Percutaneous parallel K-wire, interlocking fixation effective in first metacarpal base fractures
First metacarpal base fractures account for 80% of thumb fractures and 20% of fractures involving the articular surface of the first carpometacarpal joint.
Fractures at the base of the first metacarpal are often unstable and require surgical treatment. Open reduction and internal fixation often damage the ligaments around the joint and affect the blood circulation and joint stability, leading to delayed fracture healing and postoperative cicatrization that affects joint function; therefore, closed reduction is considered superior to open reduction.
The K-wire interlocking fixation technique resists axial rotation and maintains stability, which is beneficial for postoperative hand exercises and function recovery, finds a recent study.
Wu Wang and colleagues from the Department of Orthopedics, Xiangya Hospital, Central South University, Hunan, China aimed to explore the clinical efficacy of treating a first metacarpal base fracture by closed reduction and percutaneous parallel K-wire interlocking fixation between the first and second metacarpals.
The study is published in the Journal of Orthopaedic Surgery and Research.
Twenty patients treated by the above mentioned modified technique (modified technique group) and ten patients treated by the traditional percutaneous K-wire fixation technique (traditional technique group) were retrospectively reviewed. The patients' average age was 38 years.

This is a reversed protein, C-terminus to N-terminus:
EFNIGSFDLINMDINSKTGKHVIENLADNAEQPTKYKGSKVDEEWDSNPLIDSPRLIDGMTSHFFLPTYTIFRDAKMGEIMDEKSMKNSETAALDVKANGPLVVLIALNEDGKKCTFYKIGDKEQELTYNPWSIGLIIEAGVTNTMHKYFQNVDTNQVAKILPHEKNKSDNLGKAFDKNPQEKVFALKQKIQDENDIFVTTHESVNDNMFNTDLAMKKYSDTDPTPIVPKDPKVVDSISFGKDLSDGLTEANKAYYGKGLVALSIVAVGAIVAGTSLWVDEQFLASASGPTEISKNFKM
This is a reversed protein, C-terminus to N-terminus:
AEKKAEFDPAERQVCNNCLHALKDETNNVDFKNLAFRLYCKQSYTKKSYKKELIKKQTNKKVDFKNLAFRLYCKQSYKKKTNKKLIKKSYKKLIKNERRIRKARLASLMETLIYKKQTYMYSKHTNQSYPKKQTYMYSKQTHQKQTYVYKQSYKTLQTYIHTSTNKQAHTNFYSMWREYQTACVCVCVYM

The mean follow-up period was 13 months. At the final follow-up, the functional recovery of the injured hand was assessed and compared between the modified and traditional technique groups.
In addition, the functional recovery of the injured hand was compared with that of the uninjured hand within the modified technique group.
The authors reported that all patients recovered well, with no cases of infection or nonunion. Compared with the traditional technique group, the modified technique group had a shorter operative time, lower postoperative visual analogue scale pain score, better effective range of motion score of the first carpometacarpal joint, and had almost no need for auxiliary plaster fixation, enabling functional exercise to be started earlier.
Within the modified technique group, the mean hand grip strength, pinch strength, and Kapandji score on the injured side did not significantly differ to the values on the uninjured side in both the extra-articular and intra-articular fracture subgroups.
Furthermore, while the abduction and flexion–extension arcs of the thumb on the injured hand were significantly smaller than those on the uninjured hand in both the extra-articular and intra-articular fracture subgroups, the patients felt clinically well with respect to daily activities and strength.
Hence, this led the authors to conclude that the percutaneous parallel K-wire and interlocking fixation technique is simple, effective, and economical for first metacarpal base fractures.